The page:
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Clearinghouse Compiles Ratepayer-Funded Assistance and Efficiency Totals
A new compilation by the LIHEAP Clearinghouse estimates that 33 states and the District of Columbia leveraged over $3.7 billion in ratepayer-funded energy assistance and energy efficiency programs for low-income households during FY 2012.
This compares to nearly $3.2 billion leveraged from these resources during FY 2010, the most recent prior estimate by the Clearinghouse. By comparison, LIHEAP funding for FY 2012 was $3.4 billion and funding for the Weatherization Assistance Program was $68 million.
The total for rate assistance programs in 2012 was just over $3 billion, with another $690 million provided by ratepayers for low-income energy efficiency programs. For 2010, rate assistance totaled $2.7 billion and energy efficiency totaled $449 million.
Many of these programs are funded through a charge or charges assessed on electric and/or natural gas customers, which states variously refer to as public goods, system benefits, societal benefits, universal service, or universal energy charges or fees.
Ratepayer funding is important, because it is by far the largest source of leveraged funding for both rate assistance and energy efficiency. Other resources (such as state government funds, charitable/church and community funds, delivered fuel discounts, and miscellaneous resources) totaled about $409.6 million in 2010.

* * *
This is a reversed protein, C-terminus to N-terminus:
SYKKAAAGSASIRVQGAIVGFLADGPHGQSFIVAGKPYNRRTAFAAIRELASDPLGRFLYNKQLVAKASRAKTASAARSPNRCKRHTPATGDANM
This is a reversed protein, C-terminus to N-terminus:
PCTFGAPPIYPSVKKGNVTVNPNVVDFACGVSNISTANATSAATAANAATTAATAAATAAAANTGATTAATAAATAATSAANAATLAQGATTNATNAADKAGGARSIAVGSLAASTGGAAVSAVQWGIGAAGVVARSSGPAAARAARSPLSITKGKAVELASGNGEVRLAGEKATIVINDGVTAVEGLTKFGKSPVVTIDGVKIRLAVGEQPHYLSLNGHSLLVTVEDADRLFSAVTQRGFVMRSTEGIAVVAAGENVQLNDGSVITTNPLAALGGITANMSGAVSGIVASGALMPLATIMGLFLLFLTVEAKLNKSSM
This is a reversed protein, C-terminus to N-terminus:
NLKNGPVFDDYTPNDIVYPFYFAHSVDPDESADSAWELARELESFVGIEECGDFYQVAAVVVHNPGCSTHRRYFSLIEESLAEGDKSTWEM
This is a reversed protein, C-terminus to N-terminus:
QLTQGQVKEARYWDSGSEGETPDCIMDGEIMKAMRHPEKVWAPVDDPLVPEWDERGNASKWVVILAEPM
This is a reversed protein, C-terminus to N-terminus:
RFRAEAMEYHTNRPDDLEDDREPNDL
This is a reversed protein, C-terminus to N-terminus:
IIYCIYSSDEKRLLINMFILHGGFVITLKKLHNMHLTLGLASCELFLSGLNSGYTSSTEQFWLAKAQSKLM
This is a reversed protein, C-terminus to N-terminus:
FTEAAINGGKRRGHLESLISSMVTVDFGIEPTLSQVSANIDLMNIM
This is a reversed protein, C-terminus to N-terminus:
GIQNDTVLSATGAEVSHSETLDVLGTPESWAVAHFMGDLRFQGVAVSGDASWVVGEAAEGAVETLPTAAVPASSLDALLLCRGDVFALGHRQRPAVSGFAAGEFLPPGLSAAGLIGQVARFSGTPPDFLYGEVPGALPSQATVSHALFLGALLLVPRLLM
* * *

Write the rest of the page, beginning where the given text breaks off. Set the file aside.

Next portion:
It is important to keep the following in mind when reviewing the ratepayer-funded totals:
The majority of ratepayer funding comes from these four states: California, Pennsylvania, Ohio, and New Jersey.
In some cases totals reported are the amount collected or budgeted, rather than the amount spent.
In some cases 2012 totals were not available, so the table reflects some 2010 or 2011 data.
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LOW INCOME ENERGY PUBLICATIONS
Texas Electricity Consumers Be Aware of REP Fees, Carol Biedrzycki, Texas Ratepayers' Organization to Save Energy, August 2013. Details how various fees charged by retail electric providers (REPs) in Texas negatively impact ratepayers, especially senior and low-income customers, pointing out that the customers hit hardest by fees are those who can least afford them. It looked at fees charged by retail electric providers in the Oncor service area - 400 cities across 91 counties - using agreements posted by retail electric providers.
Summer Cooling Costs and Older Households, AARP Public Policy Institute, June 2013. Projects that seniors will spend an average of $262 to cool their households this summer, which is only slightly more than the 2012 average of $260, but 28 percent more than 2007. Breaks down cooling costs by region, finding that 40 percent of all residences using cooling equipment are found in the Census Bureau's South Region where seniors are projected to spend "substantially more" on cooling costs than those living in other areas.